What is that monster-sized spider?
Joro spiders might seem scary, especially to the arachnophobe. These very big spiders, (also known in science as trichonephila clavata), can grow up to three inches or even the size of a palm. Their legs and abdomens have brightly colored yellow and black stripes. There is red on their underbelly, and they weave giant golden webs the color of golden silk.
In other words, the Joro spider seems otherworldly—the stuff of science fiction. And these eight-legged creatures are spreading out!
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In February, Physiological Entomology published a study that these arachnid, which have been mostly found in southeastern states, have been on the move. Experts report that because they can survive in colder climates they may be stretching their proverbial legs and inhabiting more of the southeast.
But fear not! These spiders are considered harmless. Don’t let those headlines fool you. ”Spiders are harmless to humans, except for very rare circumstances, and most of what you hear about them in the news is incorrect or untrue,” says Dr. Shahan Derkarabetian, a biologist researching arachnid diversity and evolution at the Museum of Comparative Zoology at Harvard University. “The vast majority of the articles you are seeing about this spider exaggerate and fear-monger, with a tendency toward click-bait titles.”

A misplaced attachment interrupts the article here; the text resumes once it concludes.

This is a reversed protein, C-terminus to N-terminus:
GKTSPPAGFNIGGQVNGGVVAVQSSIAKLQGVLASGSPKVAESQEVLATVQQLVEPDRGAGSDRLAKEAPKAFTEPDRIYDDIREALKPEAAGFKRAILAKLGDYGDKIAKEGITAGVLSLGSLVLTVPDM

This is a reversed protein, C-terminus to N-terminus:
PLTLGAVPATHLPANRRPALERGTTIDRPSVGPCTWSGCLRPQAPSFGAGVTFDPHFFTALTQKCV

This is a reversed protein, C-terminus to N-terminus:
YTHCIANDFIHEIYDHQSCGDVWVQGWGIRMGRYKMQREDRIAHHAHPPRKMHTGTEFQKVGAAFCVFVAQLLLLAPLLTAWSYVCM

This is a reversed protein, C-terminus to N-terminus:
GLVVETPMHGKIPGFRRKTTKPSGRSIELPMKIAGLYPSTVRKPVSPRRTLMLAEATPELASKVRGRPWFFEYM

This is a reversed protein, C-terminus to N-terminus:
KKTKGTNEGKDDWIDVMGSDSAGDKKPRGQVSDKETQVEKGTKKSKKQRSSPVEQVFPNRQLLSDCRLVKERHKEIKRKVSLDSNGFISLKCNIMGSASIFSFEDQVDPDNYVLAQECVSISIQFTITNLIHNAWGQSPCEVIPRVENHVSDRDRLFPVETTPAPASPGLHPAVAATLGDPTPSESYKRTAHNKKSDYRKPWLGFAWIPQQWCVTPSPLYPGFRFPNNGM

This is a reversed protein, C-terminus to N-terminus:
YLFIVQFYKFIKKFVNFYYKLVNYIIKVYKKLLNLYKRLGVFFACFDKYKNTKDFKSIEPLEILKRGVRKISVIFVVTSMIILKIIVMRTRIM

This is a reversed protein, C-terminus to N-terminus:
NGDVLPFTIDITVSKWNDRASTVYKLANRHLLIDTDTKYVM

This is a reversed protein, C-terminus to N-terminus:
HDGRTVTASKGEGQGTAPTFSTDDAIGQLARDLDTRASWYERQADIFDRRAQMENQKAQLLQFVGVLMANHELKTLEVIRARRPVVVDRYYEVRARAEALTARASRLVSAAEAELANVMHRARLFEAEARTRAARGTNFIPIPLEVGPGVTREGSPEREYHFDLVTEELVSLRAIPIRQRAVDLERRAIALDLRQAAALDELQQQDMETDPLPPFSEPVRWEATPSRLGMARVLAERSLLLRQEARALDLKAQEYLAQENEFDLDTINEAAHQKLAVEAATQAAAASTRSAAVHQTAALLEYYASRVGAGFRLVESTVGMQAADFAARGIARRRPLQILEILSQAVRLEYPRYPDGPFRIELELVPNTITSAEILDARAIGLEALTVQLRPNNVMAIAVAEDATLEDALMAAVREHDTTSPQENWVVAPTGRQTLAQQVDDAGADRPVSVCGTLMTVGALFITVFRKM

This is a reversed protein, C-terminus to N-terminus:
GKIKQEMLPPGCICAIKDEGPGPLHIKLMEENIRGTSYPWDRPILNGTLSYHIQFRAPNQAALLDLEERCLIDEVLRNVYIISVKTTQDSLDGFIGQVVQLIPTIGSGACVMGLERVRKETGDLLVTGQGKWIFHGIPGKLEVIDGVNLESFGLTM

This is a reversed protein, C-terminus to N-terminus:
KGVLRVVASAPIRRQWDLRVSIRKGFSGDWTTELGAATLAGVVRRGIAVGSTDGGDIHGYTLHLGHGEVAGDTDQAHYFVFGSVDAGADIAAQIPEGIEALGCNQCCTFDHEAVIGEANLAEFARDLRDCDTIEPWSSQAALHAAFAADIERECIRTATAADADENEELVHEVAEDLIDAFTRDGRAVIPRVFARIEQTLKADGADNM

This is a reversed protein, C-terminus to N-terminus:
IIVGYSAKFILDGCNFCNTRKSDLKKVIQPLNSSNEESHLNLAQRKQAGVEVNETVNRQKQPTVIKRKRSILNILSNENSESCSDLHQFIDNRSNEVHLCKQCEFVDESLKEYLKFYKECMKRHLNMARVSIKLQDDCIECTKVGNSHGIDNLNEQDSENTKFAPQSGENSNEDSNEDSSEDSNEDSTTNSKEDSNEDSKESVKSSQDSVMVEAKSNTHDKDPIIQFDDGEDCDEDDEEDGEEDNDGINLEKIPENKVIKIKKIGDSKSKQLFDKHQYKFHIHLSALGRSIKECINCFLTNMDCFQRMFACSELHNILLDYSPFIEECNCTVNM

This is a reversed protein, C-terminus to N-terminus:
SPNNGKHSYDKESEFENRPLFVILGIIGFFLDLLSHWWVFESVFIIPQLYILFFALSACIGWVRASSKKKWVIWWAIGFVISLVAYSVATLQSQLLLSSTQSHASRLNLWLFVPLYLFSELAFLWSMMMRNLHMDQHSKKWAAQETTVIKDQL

Here’s what we know about Joro spiders.
What are Joro spiders?
The Joro spider, (aka trichonephila clavata) has roots in East Asia and is considered a tropical orb weaver, which means they are found in tropical areas. “The Joro spider is a ‘cousin’ of our golden silk spider (or banana spider), trichonephila clavipes, that is common in the southeastern United States,” says Professor Anne Danielson-Francois, PhD, from the University of Michigan, Dearborn, who specializes in the behavioral ecology of spiders.
What does the name “Joro” in Joro spider mean?
“The name Joro originates from Jorōgumo, a yōkai or mythical creature from Japanese folklore,” says University of Cincinnati biologist Nathan Morehouse, who is director of UC's Institute for Research in Sensing. “Jorōgumo are shapeshifting spiders that can turn into beautiful women to ensnare and eat young men. The name in modern kanji translates literally to “entangling bride.”
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What makes Joro spiders so scary?
The Joro spider is big, very big. “Including its legs, the spider is around 3-4 inches long, about the same size of our indigenous argiope (or black and yellow garden spider). And trichonephila (known as the golden silk spider or banana spider),” explains Danielson-Francois. She also adds that despite their dramatic appearance, they are not dangerous and even are helpful to us. “There is nothing to fear from these spiders,” she says. “They are gentle and serve as free pest control.”
What do Joro spiders do?
“Joro spiders are docile animals concerned mostly with catching insects in their webs or finding mates,” says Dr. Morehouse. “But they are large, much larger than the spiders we are accustomed to here in the United States. So for those who are arachnophobic, these spiders are alarmingly large.”